Shantrelle P. Lewis
Black is the new Black
I can’t say that I necessarily coined this phrase. However, I can admit that I’ve used it forever. Ever since I was aware that ‘Black was the thing to be’ (shout-out to ’Pac!). Despite having traveled back and forth for the past several years to the Netherlands, in exploration of what Blackness means here, outside of a U.S. American context, I was initially reluctant to say yes to this call to co-curate this year’s Read My World Festival. That hesitation had more to do with the fact that I’m hyper aware of the dominant narratives of whose Black is and whose Black ain’t.
But then I remembered, that as a daughter of New Orleans, whose world view has been shaped by institutions such as Howard University and the diversity of Blackness that exists within the borders of the huge empire that is the United States of America, I knew I had to do this. Blackness nowhere is a monolith. We are as diverse in the U.S. as you are here, in the Netherlands. Our identities are similar and familiar yet nuanced and complicated. It is my hope, that with this very small microcosm of some of the boldest voices in our generation you are duly engaged and reminded of how much there is for us to learn about each other, in our journey towards liberation for people of African descent everywhere! Stay Black. Stay Up.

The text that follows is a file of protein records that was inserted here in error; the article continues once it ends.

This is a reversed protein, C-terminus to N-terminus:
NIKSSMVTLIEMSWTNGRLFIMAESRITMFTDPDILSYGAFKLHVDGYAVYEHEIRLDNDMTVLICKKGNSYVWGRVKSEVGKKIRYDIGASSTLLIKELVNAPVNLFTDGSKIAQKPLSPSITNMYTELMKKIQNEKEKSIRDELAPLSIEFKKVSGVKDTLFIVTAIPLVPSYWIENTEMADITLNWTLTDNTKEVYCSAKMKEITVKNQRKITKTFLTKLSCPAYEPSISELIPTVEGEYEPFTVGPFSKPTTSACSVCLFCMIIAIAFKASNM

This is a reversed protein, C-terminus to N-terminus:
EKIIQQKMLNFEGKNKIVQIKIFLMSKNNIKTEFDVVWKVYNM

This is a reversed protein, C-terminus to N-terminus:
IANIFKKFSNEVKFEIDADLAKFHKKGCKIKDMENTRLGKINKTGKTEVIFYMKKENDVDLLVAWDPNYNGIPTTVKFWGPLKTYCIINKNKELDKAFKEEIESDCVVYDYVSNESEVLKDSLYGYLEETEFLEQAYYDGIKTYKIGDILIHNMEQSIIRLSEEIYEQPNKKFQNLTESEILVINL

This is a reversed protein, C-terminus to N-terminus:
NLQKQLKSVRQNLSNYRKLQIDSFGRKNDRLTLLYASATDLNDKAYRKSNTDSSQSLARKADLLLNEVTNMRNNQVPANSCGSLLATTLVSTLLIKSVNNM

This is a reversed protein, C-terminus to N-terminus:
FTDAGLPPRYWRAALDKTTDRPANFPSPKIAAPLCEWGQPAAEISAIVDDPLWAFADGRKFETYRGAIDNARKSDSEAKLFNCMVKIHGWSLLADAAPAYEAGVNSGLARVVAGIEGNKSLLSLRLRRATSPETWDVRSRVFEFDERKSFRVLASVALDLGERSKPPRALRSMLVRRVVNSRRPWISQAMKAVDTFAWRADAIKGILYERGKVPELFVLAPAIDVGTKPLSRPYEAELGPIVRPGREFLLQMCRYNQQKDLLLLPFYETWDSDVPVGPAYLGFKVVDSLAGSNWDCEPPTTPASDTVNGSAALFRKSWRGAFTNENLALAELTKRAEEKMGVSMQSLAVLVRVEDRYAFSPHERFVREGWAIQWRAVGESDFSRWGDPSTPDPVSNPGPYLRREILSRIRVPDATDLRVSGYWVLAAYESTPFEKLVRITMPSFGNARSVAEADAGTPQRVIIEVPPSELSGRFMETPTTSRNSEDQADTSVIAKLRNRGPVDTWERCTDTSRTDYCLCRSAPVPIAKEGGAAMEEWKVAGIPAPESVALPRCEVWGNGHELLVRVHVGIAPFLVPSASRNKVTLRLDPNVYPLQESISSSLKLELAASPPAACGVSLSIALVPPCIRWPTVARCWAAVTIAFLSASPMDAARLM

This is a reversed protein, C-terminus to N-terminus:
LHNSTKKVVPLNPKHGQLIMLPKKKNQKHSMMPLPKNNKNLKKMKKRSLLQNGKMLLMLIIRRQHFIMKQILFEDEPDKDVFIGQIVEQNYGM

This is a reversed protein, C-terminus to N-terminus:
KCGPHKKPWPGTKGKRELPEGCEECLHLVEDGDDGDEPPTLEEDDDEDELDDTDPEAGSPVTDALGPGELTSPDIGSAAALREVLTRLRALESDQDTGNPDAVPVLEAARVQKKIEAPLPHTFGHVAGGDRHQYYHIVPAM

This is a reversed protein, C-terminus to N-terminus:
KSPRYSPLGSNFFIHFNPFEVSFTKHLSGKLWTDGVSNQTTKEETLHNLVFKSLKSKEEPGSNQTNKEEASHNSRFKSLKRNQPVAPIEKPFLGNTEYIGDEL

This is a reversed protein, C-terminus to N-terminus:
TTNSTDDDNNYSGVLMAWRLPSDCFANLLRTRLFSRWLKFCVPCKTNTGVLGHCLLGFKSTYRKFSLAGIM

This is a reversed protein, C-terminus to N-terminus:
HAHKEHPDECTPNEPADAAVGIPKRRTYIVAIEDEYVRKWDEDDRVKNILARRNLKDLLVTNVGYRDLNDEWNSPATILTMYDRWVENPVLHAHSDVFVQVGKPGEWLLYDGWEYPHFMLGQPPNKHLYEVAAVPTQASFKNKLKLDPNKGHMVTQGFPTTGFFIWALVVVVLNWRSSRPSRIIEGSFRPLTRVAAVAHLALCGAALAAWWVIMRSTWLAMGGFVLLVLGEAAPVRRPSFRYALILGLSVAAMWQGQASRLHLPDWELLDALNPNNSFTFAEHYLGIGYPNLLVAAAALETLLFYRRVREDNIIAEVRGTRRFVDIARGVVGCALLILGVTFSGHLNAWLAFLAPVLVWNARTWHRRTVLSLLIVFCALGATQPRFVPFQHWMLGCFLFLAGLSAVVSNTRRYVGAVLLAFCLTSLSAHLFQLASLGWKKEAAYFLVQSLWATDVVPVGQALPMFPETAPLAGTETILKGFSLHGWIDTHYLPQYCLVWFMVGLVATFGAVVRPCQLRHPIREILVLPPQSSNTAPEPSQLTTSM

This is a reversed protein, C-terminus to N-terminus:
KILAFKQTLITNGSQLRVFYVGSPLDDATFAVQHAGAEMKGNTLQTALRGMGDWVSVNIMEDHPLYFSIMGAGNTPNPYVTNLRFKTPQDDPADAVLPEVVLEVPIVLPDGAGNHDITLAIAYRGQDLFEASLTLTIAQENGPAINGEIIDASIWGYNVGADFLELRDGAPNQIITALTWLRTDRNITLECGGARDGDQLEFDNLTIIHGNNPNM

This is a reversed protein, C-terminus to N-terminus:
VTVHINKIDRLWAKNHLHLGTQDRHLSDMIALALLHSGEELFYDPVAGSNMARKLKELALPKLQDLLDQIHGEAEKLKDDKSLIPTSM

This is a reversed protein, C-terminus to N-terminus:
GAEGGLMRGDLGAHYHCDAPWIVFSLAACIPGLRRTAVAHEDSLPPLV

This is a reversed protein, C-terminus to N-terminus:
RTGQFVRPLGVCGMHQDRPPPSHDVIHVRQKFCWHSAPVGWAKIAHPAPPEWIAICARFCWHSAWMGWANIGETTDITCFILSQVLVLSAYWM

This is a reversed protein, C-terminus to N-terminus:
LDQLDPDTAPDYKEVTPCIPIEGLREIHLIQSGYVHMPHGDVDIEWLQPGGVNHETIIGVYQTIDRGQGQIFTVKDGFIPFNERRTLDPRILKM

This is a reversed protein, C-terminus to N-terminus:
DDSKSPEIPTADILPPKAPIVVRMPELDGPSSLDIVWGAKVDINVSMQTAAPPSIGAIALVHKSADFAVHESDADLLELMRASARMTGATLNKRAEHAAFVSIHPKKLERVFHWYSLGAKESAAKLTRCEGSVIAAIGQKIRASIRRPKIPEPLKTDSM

With Love, Light and In Possibility,
– Shantrelle P. Lewis.
Shantrelle P. Lewis (1978) is curator, historica en documentairemaker afkomstig uit New Orleans. Op de momenten dat zij niet over de wereld reist woont zij in Philadelphia. Ze is een van de twee curatoren van het Read My World Festival 2017.
Ze schrijft o.a. voor The New York Times, The Washington Post, NPR, BBC, The Art Newspaper, Art Net en Huffingtonpost. Haar debuutroman Dandy Lion verscheen in het voorjaar van 2017 in Amerika.